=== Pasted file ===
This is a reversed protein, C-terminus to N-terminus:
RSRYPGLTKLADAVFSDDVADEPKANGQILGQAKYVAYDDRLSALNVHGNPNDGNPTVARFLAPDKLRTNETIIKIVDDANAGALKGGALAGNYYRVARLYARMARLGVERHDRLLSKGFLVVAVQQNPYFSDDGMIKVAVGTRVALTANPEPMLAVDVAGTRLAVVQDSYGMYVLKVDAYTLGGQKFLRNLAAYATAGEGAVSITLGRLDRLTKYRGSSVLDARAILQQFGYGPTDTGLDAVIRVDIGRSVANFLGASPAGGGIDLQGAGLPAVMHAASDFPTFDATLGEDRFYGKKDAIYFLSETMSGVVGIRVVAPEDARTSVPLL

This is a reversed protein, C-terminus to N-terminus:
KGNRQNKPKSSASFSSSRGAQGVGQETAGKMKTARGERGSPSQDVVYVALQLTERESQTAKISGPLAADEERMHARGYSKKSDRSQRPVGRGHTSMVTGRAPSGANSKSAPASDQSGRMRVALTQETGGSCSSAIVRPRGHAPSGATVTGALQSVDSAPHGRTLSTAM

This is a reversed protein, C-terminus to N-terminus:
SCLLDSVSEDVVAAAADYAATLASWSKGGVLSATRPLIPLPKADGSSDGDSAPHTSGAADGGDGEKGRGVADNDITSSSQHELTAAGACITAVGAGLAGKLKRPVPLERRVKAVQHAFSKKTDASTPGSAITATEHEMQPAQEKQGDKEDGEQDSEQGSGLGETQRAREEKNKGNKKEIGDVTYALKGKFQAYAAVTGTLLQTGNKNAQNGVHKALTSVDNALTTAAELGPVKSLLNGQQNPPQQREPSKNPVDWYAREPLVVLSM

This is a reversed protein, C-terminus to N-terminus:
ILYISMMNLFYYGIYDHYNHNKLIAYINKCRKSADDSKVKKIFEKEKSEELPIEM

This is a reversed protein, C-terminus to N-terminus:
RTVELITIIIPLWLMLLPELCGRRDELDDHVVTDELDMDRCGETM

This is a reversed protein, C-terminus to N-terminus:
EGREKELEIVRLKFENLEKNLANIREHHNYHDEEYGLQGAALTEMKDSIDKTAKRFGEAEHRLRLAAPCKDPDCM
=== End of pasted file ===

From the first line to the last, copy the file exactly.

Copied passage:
This is a reversed protein, C-terminus to N-terminus:
RSRYPGLTKLADAVFSDDVADEPKANGQILGQAKYVAYDDRLSALNVHGNPNDGNPTVARFLAPDKLRTNETIIKIVDDANAGALKGGALAGNYYRVARLYARMARLGVERHDRLLSKGFLVVAVQQNPYFSDDGMIKVAVGTRVALTANPEPMLAVDVAGTRLAVVQDSYGMYVLKVDAYTLGGQKFLRNLAAYATAGEGAVSITLGRLDRLTKYRGSSVLDARAILQQFGYGPTDTGLDAVIRVDIGRSVANFLGASPAGGGIDLQGAGLPAVMHAASDFPTFDATLGEDRFYGKKDAIYFLSETMSGVVGIRVVAPEDARTSVPLL

This is a reversed protein, C-terminus to N-terminus:
KGNRQNKPKSSASFSSSRGAQGVGQETAGKMKTARGERGSPSQDVVYVALQLTERESQTAKISGPLAADEERMHARGYSKKSDRSQRPVGRGHTSMVTGRAPSGANSKSAPASDQSGRMRVALTQETGGSCSSAIVRPRGHAPSGATVTGALQSVDSAPHGRTLSTAM

This is a reversed protein, C-terminus to N-terminus:
SCLLDSVSEDVVAAAADYAATLASWSKGGVLSATRPLIPLPKADGSSDGDSAPHTSGAADGGDGEKGRGVADNDITSSSQHELTAAGACITAVGAGLAGKLKRPVPLERRVKAVQHAFSKKTDASTPGSAITATEHEMQPAQEKQGDKEDGEQDSEQGSGLGETQRAREEKNKGNKKEIGDVTYALKGKFQAYAAVTGTLLQTGNKNAQNGVHKALTSVDNALTTAAELGPVKSLLNGQQNPPQQREPSKNPVDWYAREPLVVLSM

This is a reversed protein, C-terminus to N-terminus:
ILYISMMNLFYYGIYDHYNHNKLIAYINKCRKSADDSKVKKIFEKEKSEELPIEM

This is a reversed protein, C-terminus to N-terminus:
RTVELITIIIPLWLMLLPELCGRRDELDDHVVTDELDMDRCGETM

This is a reversed protein, C-terminus to N-terminus:
EGREKELEIVRLKFENLEKNLANIREHHNYHDEEYGLQGAALTEMKDSIDKTAKRFGEAEHRLRLAAPCKDPDCM